International bank boss fired over ’emotional terrorism’ charges against junior employees sues for $4 million
A BNP Paribas manager who was fired after being accused of “emotional terrorism” by other employees is suing the French bank for $4 million for unfairly firing him, according to reports.
Omar Alami was fired in 2019 after he was accused of calling a trader “useless” and “incompetent” in front of colleagues for a potential $872,000 mistake, Bloomberg reported. The mistake that caused the alleged explosion at Alami turned out to be a false alarm, BNP lawyer Aurélie Fournier told a Paris court.
In an internal report, other employees accused Alami of “emotional terrorism” and behavior that left them with “a feeling of waterboarding”, Fournier told a hearing at the Paris labor court last week. , according to Bloomberg.
He was later fired from his job as head of BNP’s equity derivatives sales for Switzerland, Belgium and Luxembourg, where he earned $1.3 million a year, according to the outlet.
Alami admitted in court that his response to the trader “was spirited,” according to Bloomberg, but claimed, “I was never demeaning, I was never insulting or aggressive.”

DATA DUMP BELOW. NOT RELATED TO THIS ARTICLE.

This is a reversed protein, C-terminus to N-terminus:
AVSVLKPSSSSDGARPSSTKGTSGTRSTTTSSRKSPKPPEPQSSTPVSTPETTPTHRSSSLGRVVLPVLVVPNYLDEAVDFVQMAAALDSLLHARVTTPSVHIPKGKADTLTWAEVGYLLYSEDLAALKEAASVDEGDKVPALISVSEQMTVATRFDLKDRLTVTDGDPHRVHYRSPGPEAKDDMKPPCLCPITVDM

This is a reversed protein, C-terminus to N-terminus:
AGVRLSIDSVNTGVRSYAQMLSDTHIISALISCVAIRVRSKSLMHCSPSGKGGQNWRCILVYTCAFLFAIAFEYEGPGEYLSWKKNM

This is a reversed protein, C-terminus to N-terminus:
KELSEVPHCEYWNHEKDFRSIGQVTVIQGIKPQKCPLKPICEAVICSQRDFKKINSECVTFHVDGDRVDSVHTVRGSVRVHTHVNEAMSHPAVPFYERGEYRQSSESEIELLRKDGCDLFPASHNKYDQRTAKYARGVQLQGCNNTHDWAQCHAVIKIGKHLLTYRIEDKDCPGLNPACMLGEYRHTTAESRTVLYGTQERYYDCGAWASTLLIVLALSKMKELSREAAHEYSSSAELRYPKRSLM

He added that the complaints against him in the internal report were anonymous and difficult for him to counter.
BNP lawyer Fournier said during the hearing that the bank noticed issues with Alami’s communication style and paid for coaching lessons for him, Bloomberg reported.
However, she said the bank didn’t realize the extent of the problem until people complained.
“It’s quite rare for people from the prosecution to speak out,” Fournier told the Paris labor court, according to Bloomberg.
She added that the shopkeeper who first alleged Alami had verbally abused him had to be placed on sick leave for two weeks after the incident and entered the office in tears.
Although Alami, who lives in Paris, found another job within a year of being fired, he said he was earning 60% less and spending 60% less time with his family because work is in Switzerland rather than France, according to Bloomberg.
A BNP Paribas spokesman told the Telegraph that the bank “does not tolerate behavior contrary to the respect and dignity of the individual, at all levels of the organisation”.
A decision in the case is expected on May 17.